Even though my dad was a convinced pacifist, traumatised by his experience as a boy in World War II — or maybe because of that — I was obsessed with toy guns and forming imaginary armies. Now, looking at this picture taken in our backyard, it becomes clear to me that not all of my friends shared my fanaticism.
Jan Adriaans, romka #8
Another example of somebody using the archive in a smart way is Joscha Bruckert at Romka Magazine. The latest issue is a sharpened up version where people submit pictures and the also write the story behind them. It's more focussed on how the image connects to emotional experience. So it's vernacular photography but with 3 dimensions.
A lot of the pictures are to do with family and relationships, with people who the writer has lost touch with, who they have quarrelled with, who they have lost or then found. Some provide a background to the image to explain where that seascape, that graffitied wall, that motorbike fit into people's lives.
The memories are emotional and so provide a deeper narrative link into the pictures. And because they reflect particular emotions through the picture and text combination, so they open up in our minds particular images. And because the images are recognisable and familiar, we do respond to them in kind. It's an interesting effect to see different ideas of emotion, memory and recollection interact.
This connects to the idea that when we are happy we are more likely to store happy thoughts in our memory and when we are unhappy we are more likely to store unhappy thoughts in our memory. Likewise for recalling; when we are miserable, we enter miserable memory land, when delighted we enter delighted memory land.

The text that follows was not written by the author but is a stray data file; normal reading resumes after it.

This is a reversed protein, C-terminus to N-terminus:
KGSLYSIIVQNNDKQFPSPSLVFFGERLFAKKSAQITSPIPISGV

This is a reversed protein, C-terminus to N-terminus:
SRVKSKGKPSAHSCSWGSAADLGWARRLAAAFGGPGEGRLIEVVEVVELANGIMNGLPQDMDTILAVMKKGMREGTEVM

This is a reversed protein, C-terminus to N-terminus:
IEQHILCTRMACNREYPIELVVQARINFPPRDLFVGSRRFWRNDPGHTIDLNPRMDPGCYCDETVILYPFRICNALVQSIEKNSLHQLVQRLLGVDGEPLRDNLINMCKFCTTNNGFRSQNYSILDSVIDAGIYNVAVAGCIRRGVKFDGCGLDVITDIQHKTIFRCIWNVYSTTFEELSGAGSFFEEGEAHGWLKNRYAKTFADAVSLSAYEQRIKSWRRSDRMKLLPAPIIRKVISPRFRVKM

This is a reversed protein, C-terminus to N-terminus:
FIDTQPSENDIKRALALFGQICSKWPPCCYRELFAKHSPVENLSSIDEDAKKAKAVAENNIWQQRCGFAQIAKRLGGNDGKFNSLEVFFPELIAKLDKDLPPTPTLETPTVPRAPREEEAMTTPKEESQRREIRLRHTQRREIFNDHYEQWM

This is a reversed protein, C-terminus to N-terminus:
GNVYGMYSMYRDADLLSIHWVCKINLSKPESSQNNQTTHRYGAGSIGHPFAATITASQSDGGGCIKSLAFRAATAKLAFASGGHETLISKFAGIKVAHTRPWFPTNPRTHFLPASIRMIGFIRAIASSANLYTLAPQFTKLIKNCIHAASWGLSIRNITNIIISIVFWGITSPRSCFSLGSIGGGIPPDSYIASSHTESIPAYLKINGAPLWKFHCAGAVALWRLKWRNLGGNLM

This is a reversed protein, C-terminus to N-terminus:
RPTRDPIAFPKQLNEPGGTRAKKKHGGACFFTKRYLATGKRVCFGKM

And so it goes for pictures. Most of our reading is very unconscious and connects to a falsification of memory and emotion.This is one of the basic ways pictures work on us, getting beneath our skin and shaping our viewing experience without us even knowing it. I think Romka is tapping into that. I think all the sophisticated archival and vernacular experiments are tapping into that. I don't think anyone exactly knows how it's tapping in, because it's not an easy thing to tap into and itt takes a certain kind of picture. But it's happening.
So it's all about how non-rational we are, how emotional we are, how false photographs can be. In one sense, I suppose it is. But I like to take the opposite track and regard that emotion, those lizard brain twitches to visual stimuli as evidence of how truthful photographs essentially are. They only become non-truthful when we put them under the control of our rational brain. All photographs express a truth; but that truth is often a lie.
Romka is made in Leipzig's Institut für Buchkunst which is also a happening place in book arts or it could just be that I'm feeling all DDR today.
The images below are from the Yesterday's Pictures series but also have a look at Jens KIein's wonderful four book set from the Stasi archive, Hundewege. Index eines konspirativen Alltags, a cold pack of surveillance images that comes with all edges attached.